The Lumberjack

The evolution of biology 105

Cell/molecular biology major Riley Wilsonn (left), sets up an experiment under the guidance of lab instructor Liz Zepeda (right). Photo by Patrick Maravelias.

Do sports drinks lie about their sugar content?

In biology 105, HSU oceanography major Courtney Dressler and her classmates tried to answer this question.

“We are adding dinitrosalicylic acid into solutions of Gatorade and Vitamin Water Zero,” Dressler said. “The acid helps us identify how much sugar is in these drinks.”

Dinitrosalicylic acid, or DNS, binds to sugar molecules in a solution. When this binding occurs, the solution’s color can transform into a shade between orange and red.

Wesley Warren, also an oceanography major at HSU, explains how these color changes are detected.

“We put the solutions into a spectrophotometer, which tells us how much light they absorb,” Warren said.

Orange solutions absorb a different amount of light than red solutions. By comparing the sports drinks’ light absorbance values to those of the standards, or solutions with known sugar content, the drinks’ actual sugar concentrations can be determined.

Dr. John Steele, one of the instructors for biology 105, elaborated on how this experiment fits into the course’s schematic.

“Biology 105 provides an introduction to topics that a cell/molecular biology, microbiology and general biology major would encounter in their undergraduate studies,” Steele said. “[The experiment] is used to teach students how to make diluted solutions from a stock solution and how to determine the concentration of [molecules] in a given solution.”

In prior semesters, two laboratory periods were given for students to complete the experiment and learn these essential techniques. Now, students are allowed three periods to conduct the experiment.

A few other labs in biology 105 were also modified to include more time.

Video by Linh Pham and Surya Gopalan.

Dr. Brigitte Blackman, who teaches a section of biology 105, explained the factor that prompted these changes.

“We try to take feedback from students every semester and change the course based on their comments,” Blackman said. “In past semesters, some students have felt the labs were too long and covered too much in one period.”

“By spreading out the labs, we hope that students will be able to better understand the principles covered in lab and apply these principles to test a scientific hypothesis,” Steele said.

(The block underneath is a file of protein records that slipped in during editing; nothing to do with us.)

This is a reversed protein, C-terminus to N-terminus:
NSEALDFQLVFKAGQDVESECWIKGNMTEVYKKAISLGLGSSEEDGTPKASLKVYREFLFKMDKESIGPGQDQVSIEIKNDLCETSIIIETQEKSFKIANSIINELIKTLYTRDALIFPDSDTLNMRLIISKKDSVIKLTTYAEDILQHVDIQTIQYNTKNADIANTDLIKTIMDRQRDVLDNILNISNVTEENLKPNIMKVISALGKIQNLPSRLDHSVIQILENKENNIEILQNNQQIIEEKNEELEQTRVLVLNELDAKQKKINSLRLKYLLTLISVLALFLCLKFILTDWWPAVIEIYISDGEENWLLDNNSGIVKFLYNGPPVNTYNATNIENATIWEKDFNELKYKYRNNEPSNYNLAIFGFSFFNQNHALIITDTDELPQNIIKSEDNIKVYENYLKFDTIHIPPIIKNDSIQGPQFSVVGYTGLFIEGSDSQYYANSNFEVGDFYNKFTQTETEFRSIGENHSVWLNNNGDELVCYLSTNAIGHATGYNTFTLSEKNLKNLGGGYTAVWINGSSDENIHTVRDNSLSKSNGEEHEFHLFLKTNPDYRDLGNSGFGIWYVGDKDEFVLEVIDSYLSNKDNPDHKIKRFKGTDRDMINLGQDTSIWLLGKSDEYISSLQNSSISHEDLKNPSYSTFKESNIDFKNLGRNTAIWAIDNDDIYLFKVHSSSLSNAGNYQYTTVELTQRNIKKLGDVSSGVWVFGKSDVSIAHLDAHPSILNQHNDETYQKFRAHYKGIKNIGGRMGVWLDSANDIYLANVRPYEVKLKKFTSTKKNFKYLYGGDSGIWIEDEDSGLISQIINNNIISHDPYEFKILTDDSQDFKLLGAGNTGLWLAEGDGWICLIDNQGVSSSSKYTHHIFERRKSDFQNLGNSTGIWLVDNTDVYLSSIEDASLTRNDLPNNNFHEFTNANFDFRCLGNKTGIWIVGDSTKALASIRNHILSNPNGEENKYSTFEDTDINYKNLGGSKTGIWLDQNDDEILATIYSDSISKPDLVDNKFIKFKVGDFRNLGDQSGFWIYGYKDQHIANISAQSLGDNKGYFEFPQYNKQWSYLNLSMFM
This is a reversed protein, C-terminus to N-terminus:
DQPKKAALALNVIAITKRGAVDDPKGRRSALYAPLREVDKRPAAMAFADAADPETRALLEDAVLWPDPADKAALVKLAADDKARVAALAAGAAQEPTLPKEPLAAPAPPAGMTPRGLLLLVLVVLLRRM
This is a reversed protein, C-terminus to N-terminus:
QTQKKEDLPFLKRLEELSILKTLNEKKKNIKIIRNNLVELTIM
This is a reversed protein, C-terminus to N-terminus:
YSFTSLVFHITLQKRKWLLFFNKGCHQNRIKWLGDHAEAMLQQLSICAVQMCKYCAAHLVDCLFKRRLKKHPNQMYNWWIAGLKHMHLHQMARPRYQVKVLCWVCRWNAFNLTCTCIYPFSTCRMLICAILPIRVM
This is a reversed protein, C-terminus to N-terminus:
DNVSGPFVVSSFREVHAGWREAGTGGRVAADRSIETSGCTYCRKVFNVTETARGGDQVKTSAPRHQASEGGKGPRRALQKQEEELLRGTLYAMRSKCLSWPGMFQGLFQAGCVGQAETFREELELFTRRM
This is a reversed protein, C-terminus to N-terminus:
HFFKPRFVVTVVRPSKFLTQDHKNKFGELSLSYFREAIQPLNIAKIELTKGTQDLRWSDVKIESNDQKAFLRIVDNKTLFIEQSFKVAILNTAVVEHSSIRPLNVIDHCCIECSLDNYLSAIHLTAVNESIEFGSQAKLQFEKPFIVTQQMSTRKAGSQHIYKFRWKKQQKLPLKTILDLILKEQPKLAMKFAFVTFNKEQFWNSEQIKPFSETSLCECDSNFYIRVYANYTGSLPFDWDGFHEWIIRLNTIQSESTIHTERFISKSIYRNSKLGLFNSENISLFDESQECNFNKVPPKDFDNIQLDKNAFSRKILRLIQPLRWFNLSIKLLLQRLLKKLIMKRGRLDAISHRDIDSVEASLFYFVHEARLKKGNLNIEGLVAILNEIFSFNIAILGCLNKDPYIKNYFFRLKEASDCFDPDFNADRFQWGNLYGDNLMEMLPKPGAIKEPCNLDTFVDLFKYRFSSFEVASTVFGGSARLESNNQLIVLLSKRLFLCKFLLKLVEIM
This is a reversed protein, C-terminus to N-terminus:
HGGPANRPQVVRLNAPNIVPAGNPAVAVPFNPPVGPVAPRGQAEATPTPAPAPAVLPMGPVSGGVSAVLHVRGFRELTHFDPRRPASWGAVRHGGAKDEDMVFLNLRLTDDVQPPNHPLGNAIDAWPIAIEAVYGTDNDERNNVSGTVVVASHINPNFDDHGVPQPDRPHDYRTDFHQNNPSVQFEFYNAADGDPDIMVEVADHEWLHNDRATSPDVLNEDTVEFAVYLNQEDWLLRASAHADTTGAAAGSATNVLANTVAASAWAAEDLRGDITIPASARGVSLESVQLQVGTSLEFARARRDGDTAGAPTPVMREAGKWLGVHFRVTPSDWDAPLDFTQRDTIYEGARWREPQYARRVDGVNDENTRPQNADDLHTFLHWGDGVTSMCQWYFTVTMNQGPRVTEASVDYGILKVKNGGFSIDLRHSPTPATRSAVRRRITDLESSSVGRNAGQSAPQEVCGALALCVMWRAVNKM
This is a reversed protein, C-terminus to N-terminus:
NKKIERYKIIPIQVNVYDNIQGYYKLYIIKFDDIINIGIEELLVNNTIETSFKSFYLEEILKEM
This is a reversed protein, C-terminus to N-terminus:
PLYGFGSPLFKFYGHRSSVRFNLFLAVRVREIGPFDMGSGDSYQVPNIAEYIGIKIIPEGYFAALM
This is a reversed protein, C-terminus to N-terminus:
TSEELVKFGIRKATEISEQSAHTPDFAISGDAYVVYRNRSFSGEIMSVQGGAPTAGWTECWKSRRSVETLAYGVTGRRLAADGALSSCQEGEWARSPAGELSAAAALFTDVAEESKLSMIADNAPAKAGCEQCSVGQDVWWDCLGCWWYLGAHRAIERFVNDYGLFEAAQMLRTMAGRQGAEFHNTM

For Marjani Ellison, an environmental science major who’s retaking biology 105, the order in which the experiments are conducted also seemed to change.

“Last semester, the labs and lectures materials did not coordinate. I felt as if the two were separate classes,” Ellison said. “This semester, the labs follow the lectures. I feel that I’m actually learning this time.”

In addition to student feedback, current trends and issues in biology also determine the necessary changes for the class.

“Last semester, we incorporated the Small World Initiative into our laboratory curriculum,” Blackman said. “The initiative was introduced to the course by [professor] Mark Wilson. As part of this initiative, students sampled and grew bacteria from the local environment, such as the Arcata Marsh, then searched for bacteria that were producing antibiotics.”

This semester, biology 105 replaced the Small World Initiative with gene-editing using CRISPR as the current topic in biotechnology.

“CRISPR is a gene editing system made by two scientists named Jennifer Doudna and Emmanuelle Chapentier. To use this tool, all you need to know is the DNA sequence where you would like to make an edit,” Steele said. “Because of its versatility and popularity in biotechnology, bio 105 students need to learn the basics of this tool and the first step of building it.”

Learning CRISPR at the introductory biology level could increase the horizon of opportunities for HSU students.

“This topic has grown from being a sentence in a textbook to a paragraph, and soon, probably full sections of a chapter,” Steele said. “Biotech companies are looking for people who know how to use CRISPR and gene editing technologies. Learning this technique early could really put HSU students ahead of the competition.”

Steele also claimed a selfish reason for teaching students CRISPR.

“If more students know how to use this tool, then more students will be able to work for my lab,” Steele said. “My lab uses this tool everyday!”